With the presidential, Senate and Congressional campaigns heating up after Labor Day, not much was expected to happen on Capitol Hill. The death of Supreme Court Justice Ruth Bader Ginsburg, and the business of replacing her, has added a jarring new element to national politics. The debate over the nomination and when it will occur promises to be rancorous and hyper-partisan.
The partisanship does not bode well for “Phase 4” COVID-19 relief, as legislation is stalled with the Senate and House remaining at loggerheads. House Democrats are demanding a $2.2 trillion dollar relief package that includes significant aid to localities. Senate Republicans are holding their ground on a much smaller proposal that would include liability protection. The White House is threatening executive action if the sides cannot come together and form an agreement.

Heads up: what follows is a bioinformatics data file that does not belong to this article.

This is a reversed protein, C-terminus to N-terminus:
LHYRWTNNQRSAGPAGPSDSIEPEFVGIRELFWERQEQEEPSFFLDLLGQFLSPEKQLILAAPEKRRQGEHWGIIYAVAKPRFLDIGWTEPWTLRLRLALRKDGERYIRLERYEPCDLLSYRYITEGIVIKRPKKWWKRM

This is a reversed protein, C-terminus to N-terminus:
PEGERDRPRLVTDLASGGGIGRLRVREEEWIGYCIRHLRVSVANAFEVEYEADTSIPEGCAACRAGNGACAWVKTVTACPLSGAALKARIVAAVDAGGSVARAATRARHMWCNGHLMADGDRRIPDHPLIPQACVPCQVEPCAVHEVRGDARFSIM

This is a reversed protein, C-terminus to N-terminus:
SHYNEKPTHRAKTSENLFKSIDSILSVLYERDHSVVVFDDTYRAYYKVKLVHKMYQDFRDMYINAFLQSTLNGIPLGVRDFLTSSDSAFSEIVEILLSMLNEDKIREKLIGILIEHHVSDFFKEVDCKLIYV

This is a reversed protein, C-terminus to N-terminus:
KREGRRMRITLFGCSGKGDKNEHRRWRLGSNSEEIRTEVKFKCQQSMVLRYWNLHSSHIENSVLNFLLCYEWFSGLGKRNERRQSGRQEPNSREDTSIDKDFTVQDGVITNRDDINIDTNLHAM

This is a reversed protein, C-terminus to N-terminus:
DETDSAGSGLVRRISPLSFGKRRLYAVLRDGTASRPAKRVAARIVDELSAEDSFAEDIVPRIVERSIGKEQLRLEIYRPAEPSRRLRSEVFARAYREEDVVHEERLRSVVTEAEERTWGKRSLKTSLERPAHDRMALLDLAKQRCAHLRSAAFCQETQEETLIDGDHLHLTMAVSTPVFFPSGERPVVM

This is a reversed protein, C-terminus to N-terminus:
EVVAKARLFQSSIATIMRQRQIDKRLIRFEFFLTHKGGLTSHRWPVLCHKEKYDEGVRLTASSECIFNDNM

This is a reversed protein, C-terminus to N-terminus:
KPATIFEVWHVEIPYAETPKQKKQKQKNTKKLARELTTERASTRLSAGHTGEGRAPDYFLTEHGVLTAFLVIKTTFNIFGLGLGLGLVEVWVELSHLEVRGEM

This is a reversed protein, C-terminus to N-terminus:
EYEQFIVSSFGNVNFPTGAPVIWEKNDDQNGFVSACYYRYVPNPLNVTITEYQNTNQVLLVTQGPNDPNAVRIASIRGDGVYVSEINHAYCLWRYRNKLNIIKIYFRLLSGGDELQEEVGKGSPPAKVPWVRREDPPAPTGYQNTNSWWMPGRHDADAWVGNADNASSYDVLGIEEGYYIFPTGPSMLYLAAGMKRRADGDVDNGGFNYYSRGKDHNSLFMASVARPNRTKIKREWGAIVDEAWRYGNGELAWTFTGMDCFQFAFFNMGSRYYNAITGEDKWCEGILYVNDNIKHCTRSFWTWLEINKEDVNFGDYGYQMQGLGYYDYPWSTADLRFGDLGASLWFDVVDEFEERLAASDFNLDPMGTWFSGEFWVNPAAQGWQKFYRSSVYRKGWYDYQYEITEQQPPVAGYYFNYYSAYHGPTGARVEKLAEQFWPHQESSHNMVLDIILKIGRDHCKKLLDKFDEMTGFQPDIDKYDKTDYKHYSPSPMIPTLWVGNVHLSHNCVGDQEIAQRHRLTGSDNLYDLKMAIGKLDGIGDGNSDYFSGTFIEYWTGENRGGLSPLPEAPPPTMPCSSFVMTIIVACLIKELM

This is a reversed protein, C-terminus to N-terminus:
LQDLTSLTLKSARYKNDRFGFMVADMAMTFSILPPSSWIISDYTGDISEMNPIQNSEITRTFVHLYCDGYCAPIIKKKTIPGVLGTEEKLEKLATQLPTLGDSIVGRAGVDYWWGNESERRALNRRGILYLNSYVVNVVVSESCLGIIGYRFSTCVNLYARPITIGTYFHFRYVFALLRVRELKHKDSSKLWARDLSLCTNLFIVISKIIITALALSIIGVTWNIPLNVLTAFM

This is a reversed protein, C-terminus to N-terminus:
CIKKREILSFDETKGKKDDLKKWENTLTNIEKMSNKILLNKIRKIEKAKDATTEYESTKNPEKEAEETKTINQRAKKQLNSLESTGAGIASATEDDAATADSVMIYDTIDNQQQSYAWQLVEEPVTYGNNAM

Freedom of Speech
The U.S. Department of Education has published the final regulations intended to implement President Trump’s executive order from March. The executive order directed that institutions receiving certain federal research and education grants must comply with existing federal law – private colleges and universities must abide by their stated free speech policies. The new regulations also facilitate faith-based institutions’ eligibility to participate in various grant programs under the Higher Education Act (HEA).